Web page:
Long takes a deep dive into filmmaking

May 4, 2018 — by Eleanor Goh

As Kelly Long watched her own film “The Pool” being played on a big screen at the San Francisco Film Festival in April, she couldn’t help but obsess over other people’s reactions.

“I just kept wondering what the audience was thinking, and I was being pretty critical of my film,” Long said. “Thoughts like ‘this shot should be shorter’ or ‘this music is too loud right here’ were running through my head.”

Immediately after the screening, Long experienced her first taste of fame — even after walking three blocks away from the venue, she was still constantly being approached by strangers and receiving compliments on her film.

Long always had a vague interest in film, though it wasn’t until participating in the San Francisco Art and Film Workshop starting last October that she truly discovered how much she liked writing and directing.

Long’s teacher at the workshop, artist and filmmaker Ronald Chase, encouraged her to approach filmmaking from a more artistic perspective as opposed to one of mere entertainment.

“His approach to film is more traditional, and it’s more based on art too,” Long said. “He really inspired me and got me into film.”

The workshop also provided Long with all of the resources she needed to produce a high-quality film, helping her cast actors and actresses, schedule deadlines and edit clips.

Within a month, Long’s short film “The Pool” was completed. The story revolves around a girl who is haunted by an empty pool — by the sounds within the pool and by being in the pool itself.

“It’s a psychological exploration about the things going on in her mind because nothing is actually shown,” Long said. “It’s more evoked through the sounds and the music.”

She is currently working on another film, centered around a girl who decides against attending her own wedding day and instead goes out to her secret place, a rooftop. The film shifts between two different perspectives: from the girl, who is simply looking out from the rooftop; to a man standing on the street below, who believes the girl is about to commit suicide.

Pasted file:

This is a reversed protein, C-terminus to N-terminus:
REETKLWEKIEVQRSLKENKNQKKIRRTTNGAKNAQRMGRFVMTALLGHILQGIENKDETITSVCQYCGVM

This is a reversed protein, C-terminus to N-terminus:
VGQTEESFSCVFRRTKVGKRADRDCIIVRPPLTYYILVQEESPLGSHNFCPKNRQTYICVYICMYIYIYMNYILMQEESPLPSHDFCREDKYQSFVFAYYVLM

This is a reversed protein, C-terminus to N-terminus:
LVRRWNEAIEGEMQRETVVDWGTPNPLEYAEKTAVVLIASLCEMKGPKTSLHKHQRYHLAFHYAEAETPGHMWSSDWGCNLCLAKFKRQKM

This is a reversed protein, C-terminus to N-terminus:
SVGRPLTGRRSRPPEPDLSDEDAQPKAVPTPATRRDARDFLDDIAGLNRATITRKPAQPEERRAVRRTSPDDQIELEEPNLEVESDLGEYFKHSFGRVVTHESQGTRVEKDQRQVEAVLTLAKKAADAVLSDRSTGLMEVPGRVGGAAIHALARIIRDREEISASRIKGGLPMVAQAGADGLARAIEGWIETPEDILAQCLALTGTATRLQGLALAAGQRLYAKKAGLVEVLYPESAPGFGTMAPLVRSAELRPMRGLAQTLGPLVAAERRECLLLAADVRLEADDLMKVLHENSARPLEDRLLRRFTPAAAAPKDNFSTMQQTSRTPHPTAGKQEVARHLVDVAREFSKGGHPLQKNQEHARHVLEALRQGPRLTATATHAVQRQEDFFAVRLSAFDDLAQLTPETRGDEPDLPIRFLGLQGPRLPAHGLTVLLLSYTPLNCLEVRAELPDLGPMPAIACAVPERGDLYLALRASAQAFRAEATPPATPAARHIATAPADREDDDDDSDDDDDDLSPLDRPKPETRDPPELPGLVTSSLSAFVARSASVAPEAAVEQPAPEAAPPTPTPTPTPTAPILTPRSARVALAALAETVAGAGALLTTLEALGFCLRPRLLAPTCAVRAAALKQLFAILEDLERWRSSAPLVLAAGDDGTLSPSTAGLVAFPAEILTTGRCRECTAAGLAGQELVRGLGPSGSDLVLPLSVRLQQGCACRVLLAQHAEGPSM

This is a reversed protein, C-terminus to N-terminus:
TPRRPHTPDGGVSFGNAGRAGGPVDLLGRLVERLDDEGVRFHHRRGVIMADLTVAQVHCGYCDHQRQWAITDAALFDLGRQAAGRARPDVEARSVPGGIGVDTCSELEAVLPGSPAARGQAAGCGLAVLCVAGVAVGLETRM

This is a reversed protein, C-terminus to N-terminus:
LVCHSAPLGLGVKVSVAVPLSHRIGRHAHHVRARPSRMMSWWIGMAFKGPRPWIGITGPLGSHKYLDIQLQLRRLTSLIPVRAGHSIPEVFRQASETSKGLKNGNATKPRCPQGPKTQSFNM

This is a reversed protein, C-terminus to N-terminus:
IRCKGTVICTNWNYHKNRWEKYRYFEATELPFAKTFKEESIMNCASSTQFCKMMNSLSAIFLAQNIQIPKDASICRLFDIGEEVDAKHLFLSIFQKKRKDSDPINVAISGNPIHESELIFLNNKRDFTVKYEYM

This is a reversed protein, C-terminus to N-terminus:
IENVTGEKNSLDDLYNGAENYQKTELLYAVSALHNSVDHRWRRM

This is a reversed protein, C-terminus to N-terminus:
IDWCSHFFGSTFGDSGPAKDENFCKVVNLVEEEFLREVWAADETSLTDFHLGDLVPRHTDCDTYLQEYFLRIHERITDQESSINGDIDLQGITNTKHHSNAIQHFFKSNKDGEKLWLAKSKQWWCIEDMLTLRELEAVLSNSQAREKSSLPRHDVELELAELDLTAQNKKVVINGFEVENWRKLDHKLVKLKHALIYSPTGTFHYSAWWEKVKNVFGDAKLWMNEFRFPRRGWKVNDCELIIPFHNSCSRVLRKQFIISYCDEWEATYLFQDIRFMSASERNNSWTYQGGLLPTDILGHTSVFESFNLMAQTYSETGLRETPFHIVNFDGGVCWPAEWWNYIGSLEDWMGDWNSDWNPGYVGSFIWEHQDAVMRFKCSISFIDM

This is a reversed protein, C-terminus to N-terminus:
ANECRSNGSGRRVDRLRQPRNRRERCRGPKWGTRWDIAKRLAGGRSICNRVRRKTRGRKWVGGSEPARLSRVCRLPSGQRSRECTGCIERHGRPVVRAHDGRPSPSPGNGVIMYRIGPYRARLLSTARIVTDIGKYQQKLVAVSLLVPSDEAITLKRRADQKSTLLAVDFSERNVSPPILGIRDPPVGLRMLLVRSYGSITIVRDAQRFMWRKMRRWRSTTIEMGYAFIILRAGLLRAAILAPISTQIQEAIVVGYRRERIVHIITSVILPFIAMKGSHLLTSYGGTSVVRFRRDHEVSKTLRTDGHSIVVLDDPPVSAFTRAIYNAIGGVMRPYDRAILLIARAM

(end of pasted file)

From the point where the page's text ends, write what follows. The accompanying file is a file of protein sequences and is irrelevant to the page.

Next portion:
Long draws a lot of inspiration from the filming techniques and cinematography of the surreal and experimental films she likes to watch.

One of her favorites is “Hausu,” a 1977 Japanese horror comedy about seven girls who encounter supernatural events while visiting a haunted house. The film features brightly colored, unrealistic special effects juxtaposed with nightmarish gore typical of horror movies. It’s unpredictable, hilarious and, at the same time, disturbing.

“I loved everything about it,” Long said. “It’s just so bizarre — I didn’t know people could make movies like that.”

Though her parents initially had doubts about the value of pursuing film, Long said they eventually recognized how much she really loved it and gave her their full support. Long does not plan on majoring specifically in film; she will be studying design and technology at Parsons School of Design this coming fall. She does, however, hope to meet film students from New York University and help them on their projects.

Ultimately, Long believes that her success all began with taking initiative and signing up for the film workshop even when she was not completely sure she was interested in film.

“I wouldn’t have gotten as far as I did had I not gone to the workshop,” she said. “If you have any inkling of interest in doing art or music or film or drama, just go for it. There’s nothing to lose.”

 

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